“The benefits of the shuttle was that you could launch humans and a spacecraft at the same time,” Lewis says. “Then the humans could sort of lifted up or guided [the satellite] into to orbit, get it out of the payload bay, and then it would then be able to take off freely from low Earth orbit.” It was up to the astronauts to guide the satellite out of the payload bay — in the case of TDRS-1, physically lifting it out rather than using the remote manipulator arm.
How the Space Shuttle Changed the EVA
Astronauts Donald Peterson and F. Story Musgraves successfully completed their EVA on April 7, 1983.
Just recently, the film Gravity features George Clooney zipping around space with a maneuverable jet pack. Though seemingly precarious, this means of extravehicular activity (EVA) is not as far-fetched as it may seem. Only a year after STS-6, during Space Shuttle mission STS-41-B, astronauts actually used manned maneuvering units (MMUs) – like Clooney’s – to perform EVAs, thanks to a successful predecessor. It didn’t last long, though. NASA phased it out after a year.
"We're once again, talking about an iterative process that they're following. And a very conservative process," Lewis explained. "You know, we were talking about human life, so the decisions that they make on the use of equipment is inherently very conservative. You don't want to take those great leaps of faith when you're talking about human lives."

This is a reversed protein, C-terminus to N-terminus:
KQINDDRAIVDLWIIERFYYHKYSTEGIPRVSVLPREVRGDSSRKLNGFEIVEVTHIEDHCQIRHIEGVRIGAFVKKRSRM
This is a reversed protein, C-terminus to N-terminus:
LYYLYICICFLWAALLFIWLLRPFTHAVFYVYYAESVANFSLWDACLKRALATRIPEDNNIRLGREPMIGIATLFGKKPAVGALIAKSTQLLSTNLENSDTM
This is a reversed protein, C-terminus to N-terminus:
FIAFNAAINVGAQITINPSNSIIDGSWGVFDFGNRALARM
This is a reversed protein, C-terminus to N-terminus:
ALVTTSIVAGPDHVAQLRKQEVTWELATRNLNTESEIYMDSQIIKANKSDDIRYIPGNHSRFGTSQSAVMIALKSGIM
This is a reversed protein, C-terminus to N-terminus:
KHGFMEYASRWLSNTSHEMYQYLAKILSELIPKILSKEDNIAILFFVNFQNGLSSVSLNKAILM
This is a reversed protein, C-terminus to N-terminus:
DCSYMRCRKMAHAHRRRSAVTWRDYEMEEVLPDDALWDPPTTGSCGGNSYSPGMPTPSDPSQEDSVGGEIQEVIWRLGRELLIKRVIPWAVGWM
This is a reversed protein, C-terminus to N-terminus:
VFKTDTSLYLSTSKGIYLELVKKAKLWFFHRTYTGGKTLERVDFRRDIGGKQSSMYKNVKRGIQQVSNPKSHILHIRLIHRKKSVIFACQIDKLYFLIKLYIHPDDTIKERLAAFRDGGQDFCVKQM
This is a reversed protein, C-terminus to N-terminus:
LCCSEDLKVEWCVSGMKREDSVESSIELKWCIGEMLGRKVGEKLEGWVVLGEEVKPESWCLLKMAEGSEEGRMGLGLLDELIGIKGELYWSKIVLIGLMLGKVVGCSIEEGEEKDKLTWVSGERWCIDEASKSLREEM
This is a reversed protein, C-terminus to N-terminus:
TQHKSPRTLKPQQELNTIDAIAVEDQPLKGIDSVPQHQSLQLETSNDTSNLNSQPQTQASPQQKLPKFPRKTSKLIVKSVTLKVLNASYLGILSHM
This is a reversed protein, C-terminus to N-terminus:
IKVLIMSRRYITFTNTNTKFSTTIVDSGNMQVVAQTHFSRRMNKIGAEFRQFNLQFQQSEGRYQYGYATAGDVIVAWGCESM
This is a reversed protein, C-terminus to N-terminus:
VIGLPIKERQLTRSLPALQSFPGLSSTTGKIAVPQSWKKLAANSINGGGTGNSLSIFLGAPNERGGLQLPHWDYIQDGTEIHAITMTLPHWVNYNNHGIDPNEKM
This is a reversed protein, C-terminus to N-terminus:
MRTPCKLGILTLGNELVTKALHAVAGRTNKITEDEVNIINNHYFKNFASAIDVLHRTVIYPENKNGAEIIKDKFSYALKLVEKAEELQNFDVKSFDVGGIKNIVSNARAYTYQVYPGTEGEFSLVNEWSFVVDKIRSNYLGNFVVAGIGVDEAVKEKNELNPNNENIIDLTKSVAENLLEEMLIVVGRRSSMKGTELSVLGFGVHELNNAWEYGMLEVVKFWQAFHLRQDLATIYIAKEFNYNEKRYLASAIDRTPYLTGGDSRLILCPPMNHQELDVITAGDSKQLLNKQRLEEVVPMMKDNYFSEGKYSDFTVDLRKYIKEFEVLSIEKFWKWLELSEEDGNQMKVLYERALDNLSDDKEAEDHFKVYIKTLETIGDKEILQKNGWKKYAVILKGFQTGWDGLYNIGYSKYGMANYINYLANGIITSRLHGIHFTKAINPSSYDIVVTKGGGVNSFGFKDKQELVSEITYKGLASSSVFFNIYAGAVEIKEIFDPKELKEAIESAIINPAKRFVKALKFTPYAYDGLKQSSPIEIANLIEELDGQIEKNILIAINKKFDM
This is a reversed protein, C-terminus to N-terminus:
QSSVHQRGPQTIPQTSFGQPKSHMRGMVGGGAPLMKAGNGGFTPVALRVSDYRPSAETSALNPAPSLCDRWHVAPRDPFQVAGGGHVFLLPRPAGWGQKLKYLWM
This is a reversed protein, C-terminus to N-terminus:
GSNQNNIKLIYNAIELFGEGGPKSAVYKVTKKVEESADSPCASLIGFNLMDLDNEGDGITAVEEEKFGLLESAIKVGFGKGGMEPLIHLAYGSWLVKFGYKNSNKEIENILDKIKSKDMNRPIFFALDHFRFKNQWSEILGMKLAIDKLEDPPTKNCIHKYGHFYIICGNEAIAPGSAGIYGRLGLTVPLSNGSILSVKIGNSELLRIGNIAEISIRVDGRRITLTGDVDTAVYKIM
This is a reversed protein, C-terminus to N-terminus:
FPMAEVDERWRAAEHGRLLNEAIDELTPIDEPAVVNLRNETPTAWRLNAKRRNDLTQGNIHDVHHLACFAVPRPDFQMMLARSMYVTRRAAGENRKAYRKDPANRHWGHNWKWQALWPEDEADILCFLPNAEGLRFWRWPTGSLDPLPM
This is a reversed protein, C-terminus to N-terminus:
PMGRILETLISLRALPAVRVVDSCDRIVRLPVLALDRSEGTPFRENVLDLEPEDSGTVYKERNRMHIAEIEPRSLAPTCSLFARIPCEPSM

It turns out that unlike the Apollo spacesuits, which cost about a quarter-of-a-million dollars each and were made for each astronaut individually, most current spacesuits still use shuttle suits, and cost around $3 million each, Lewis says.
When NASA began making these suits, they were pretty forward-thinking in terms of the growth of the astronaut fleet. Because astronauts may use the same or similar suits, they needed to accommodate different body types, recognizing the diversity of the astronaut corps, including the first American women to go to space.
“One of the mandates was that this space suit would be reusable, that NASA wasn't going to go for the individually fitted spacesuits, some very expensive enterprise, it would have to be modular, that the astronaut would be able to fit the suit for themselves,” Lewis says. “So the suit was under contract to be designed to fit everything from a woman who is a fifth percentile in size, to a man who's 95th percentile.”
The vast majority of humans can fit in some of these spacesuits originating from the STS-6 missions; so can their hands. Lewis said there are over 200 CAD models that fit the majority of human hands, for all aspiring astronauts.